Broadcast consulting engineer Richard Mertz has died after a two-year fight with pancreatic cancer. He was 65.
The website of Cavell Mertz & Associates carries the news. The Virginia-based firm reported that Mertz passed away at home with his family; he’d been under hospice care.
According to a company biography, Mertz joined the firm in 1994 after already having worked for 25 years in broadcast engineering. His career spanned broadcast television and radio, cable television and communications. The company said he had recently become an authority on the TV “rebanding” rulemaking and in helping television clients with the transition to digital.
“Several projects of note involved field measurements to demonstrate that the FCC’s interference model overstated actual station coverage,” the website stated. “These measurements and experimental reports resulted in several high band VHF station being permitted to greatly exceed the maximum power cap in the Northeast providing an improvement with indoor reception.”
He wrote for Radio World and authored numerous technical papers presented at NAB and IBC conventions.
Mertz had worked in the Washington area as a staff engineer and project manager at Jules Cohen & Associates, P.C., as director of engineering for United Broadcasting Company Inc., and manger of technical operations for NBC’s WRC(AM).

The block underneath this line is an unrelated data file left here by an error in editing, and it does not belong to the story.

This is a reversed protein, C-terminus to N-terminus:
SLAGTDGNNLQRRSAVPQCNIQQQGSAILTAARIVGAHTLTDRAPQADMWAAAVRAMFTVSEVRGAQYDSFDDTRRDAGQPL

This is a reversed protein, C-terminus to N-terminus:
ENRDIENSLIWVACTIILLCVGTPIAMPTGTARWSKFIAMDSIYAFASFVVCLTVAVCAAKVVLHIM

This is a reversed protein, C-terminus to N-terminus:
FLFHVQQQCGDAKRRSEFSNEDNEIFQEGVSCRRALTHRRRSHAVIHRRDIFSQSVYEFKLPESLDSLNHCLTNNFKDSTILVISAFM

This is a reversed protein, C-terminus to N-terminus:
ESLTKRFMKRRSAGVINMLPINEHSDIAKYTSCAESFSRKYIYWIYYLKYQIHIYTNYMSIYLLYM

“Prior to coming to Washington, Richard worked at several of the major-market Jefferson Pilot Broadcasting radios stations,” the company stated. “He was the technical operations manager at WBT(AM)/ WBCY(FM), and the Jeffersonics audio recording facility in Charlotte, N.C.” It said that under his guidance, WBT participated in testing AM stereo skywave performance, becoming the first station in the South to operate in AM stereo.
“Before WBT, Mr. Mertz was assistant chief engineer for Jefferson-Pilot Broadcasting’s WQXI(AM/FM) in Atlanta, Ga., where he designed and built studio and transmitter facilities. … He served on panels of industry groups covering subjects from AM stereo, multiple ownership and microprocessor systems, to RF exposure protection.”
According to a 2011 Radio Show conference bio, Mertz held a bachelor of science degree in math and physics from Oglethorpe University. He was former chapter chairman of SBE Washington Chapter 37 and a member of the Audio Engineering Society and IEEE. He held an FCC General Radiotelephone License and was a licensed radio amateur (N3QJF).
A memorial service is scheduled for Sunday, Nov. 3, in Washington.
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